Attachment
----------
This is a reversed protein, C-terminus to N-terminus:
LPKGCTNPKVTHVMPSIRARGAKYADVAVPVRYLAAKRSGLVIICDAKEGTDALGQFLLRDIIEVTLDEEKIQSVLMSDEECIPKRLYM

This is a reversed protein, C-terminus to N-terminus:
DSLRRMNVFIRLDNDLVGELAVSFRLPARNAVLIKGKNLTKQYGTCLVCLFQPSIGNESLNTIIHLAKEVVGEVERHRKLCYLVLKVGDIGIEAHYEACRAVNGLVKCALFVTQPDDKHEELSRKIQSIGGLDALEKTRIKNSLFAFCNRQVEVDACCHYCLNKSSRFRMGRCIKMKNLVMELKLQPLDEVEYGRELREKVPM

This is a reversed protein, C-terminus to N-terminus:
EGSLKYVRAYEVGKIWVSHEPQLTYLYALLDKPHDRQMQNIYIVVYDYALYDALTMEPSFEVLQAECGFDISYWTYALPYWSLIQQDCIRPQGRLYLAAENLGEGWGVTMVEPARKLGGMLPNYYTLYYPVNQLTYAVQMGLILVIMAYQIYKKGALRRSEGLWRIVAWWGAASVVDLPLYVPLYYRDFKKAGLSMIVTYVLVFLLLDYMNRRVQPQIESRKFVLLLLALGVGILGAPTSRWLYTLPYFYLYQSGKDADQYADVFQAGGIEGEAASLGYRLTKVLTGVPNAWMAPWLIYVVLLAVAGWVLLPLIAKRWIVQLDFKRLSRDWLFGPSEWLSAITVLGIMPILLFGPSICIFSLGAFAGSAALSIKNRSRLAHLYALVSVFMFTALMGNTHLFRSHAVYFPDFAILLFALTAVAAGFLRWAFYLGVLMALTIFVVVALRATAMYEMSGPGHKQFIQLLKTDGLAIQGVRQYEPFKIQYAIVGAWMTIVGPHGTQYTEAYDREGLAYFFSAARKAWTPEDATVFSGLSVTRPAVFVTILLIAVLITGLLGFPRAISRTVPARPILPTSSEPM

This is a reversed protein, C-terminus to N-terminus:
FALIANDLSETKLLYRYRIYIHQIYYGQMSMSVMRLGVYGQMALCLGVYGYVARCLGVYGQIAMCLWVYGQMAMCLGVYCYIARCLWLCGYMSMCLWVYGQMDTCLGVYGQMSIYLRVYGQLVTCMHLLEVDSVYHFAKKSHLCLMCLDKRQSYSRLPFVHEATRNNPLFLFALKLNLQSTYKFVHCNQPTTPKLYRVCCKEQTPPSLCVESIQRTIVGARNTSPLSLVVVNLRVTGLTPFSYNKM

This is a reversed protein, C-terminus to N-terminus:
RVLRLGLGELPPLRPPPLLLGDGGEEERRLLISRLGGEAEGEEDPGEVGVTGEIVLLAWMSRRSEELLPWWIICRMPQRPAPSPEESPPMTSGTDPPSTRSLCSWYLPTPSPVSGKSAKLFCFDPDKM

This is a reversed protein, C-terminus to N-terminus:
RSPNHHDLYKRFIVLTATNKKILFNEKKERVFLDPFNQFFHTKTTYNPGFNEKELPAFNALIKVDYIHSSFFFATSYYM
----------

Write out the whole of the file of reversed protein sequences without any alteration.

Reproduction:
This is a reversed protein, C-terminus to N-terminus:
LPKGCTNPKVTHVMPSIRARGAKYADVAVPVRYLAAKRSGLVIICDAKEGTDALGQFLLRDIIEVTLDEEKIQSVLMSDEECIPKRLYM

This is a reversed protein, C-terminus to N-terminus:
DSLRRMNVFIRLDNDLVGELAVSFRLPARNAVLIKGKNLTKQYGTCLVCLFQPSIGNESLNTIIHLAKEVVGEVERHRKLCYLVLKVGDIGIEAHYEACRAVNGLVKCALFVTQPDDKHEELSRKIQSIGGLDALEKTRIKNSLFAFCNRQVEVDACCHYCLNKSSRFRMGRCIKMKNLVMELKLQPLDEVEYGRELREKVPM

This is a reversed protein, C-terminus to N-terminus:
EGSLKYVRAYEVGKIWVSHEPQLTYLYALLDKPHDRQMQNIYIVVYDYALYDALTMEPSFEVLQAECGFDISYWTYALPYWSLIQQDCIRPQGRLYLAAENLGEGWGVTMVEPARKLGGMLPNYYTLYYPVNQLTYAVQMGLILVIMAYQIYKKGALRRSEGLWRIVAWWGAASVVDLPLYVPLYYRDFKKAGLSMIVTYVLVFLLLDYMNRRVQPQIESRKFVLLLLALGVGILGAPTSRWLYTLPYFYLYQSGKDADQYADVFQAGGIEGEAASLGYRLTKVLTGVPNAWMAPWLIYVVLLAVAGWVLLPLIAKRWIVQLDFKRLSRDWLFGPSEWLSAITVLGIMPILLFGPSICIFSLGAFAGSAALSIKNRSRLAHLYALVSVFMFTALMGNTHLFRSHAVYFPDFAILLFALTAVAAGFLRWAFYLGVLMALTIFVVVALRATAMYEMSGPGHKQFIQLLKTDGLAIQGVRQYEPFKIQYAIVGAWMTIVGPHGTQYTEAYDREGLAYFFSAARKAWTPEDATVFSGLSVTRPAVFVTILLIAVLITGLLGFPRAISRTVPARPILPTSSEPM

This is a reversed protein, C-terminus to N-terminus:
FALIANDLSETKLLYRYRIYIHQIYYGQMSMSVMRLGVYGQMALCLGVYGYVARCLGVYGQIAMCLWVYGQMAMCLGVYCYIARCLWLCGYMSMCLWVYGQMDTCLGVYGQMSIYLRVYGQLVTCMHLLEVDSVYHFAKKSHLCLMCLDKRQSYSRLPFVHEATRNNPLFLFALKLNLQSTYKFVHCNQPTTPKLYRVCCKEQTPPSLCVESIQRTIVGARNTSPLSLVVVNLRVTGLTPFSYNKM

This is a reversed protein, C-terminus to N-terminus:
RVLRLGLGELPPLRPPPLLLGDGGEEERRLLISRLGGEAEGEEDPGEVGVTGEIVLLAWMSRRSEELLPWWIICRMPQRPAPSPEESPPMTSGTDPPSTRSLCSWYLPTPSPVSGKSAKLFCFDPDKM

This is a reversed protein, C-terminus to N-terminus:
RSPNHHDLYKRFIVLTATNKKILFNEKKERVFLDPFNQFFHTKTTYNPGFNEKELPAFNALIKVDYIHSSFFFATSYYM